WHERE in the school or on the campus would be ideal? What considerations are important?
To accommodate the need for access to materials and tools, it's useful for the space to be easily accessible by cars and trucks, ideally during school day. A location close to or including outdoor work areas allows for larger or messier projects. Access to plumbing and electricity are critical. The space should be located where noise won't disturb classroom learning. Given the need for flexibility, it's good to find a place where the space could expand in the future. Finally, the makerspace would be centrally located so that it can be accessible to students, and visible so that work can be seen.
HOW will it be built? Is a new or separate structure needed, and if so what type? What is the budget? Will the design and construction team be a combination of contractor and volunteers, all-volunteer or fully contracted?
If you're lucky, there is a large space, classroom or portable just waiting for a new use, and building out the interior will be the main project. If space is at a premium, however, a new structure, portable or shipping container could potentially provide the space or some portion of it. Knowing your budget range will help determine the best way to proceed and whether you'll be able to employ contractors or need volunteers for some of the work.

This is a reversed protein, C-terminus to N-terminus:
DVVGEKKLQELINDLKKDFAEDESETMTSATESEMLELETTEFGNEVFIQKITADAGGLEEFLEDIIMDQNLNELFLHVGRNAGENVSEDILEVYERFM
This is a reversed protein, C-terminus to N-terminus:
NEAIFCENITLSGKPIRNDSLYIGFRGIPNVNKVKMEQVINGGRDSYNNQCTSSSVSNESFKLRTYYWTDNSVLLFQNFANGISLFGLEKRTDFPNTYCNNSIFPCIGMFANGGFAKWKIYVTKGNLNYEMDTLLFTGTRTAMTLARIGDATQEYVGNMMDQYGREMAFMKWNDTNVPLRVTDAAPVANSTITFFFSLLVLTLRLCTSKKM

Answering these questions will allow schools to create a "design program" for their makerspace, defining the specific needs and requirements. Because makerspaces and the activities they accommodate can vary so much, the design program is one of the most critical steps in ensuring the space will be functional and well used. The school could work with designers or architects to articulate the best ways of meeting those needs. Visits to other makerspaces or labs can be valuable and insightful during this phase, as educators envision what their space could be. A subsequent blog post will provide more information about design patterns typically found in makerspaces.
- Makerspace Playbook by Michelle Hlubinka, Dale Dougherty, Parker Thomas, Stephanie Chang, Steve Hoefer, Isaac Alexander, Devon McGuire, et al
- make space: How to Set the Stage for Creative Collaboration by Scott Doorley and Scott Witthoft
- High School Makerspace Tools & Materials, a PDF by Makerspace
- Makerspace Directory
- Young Makers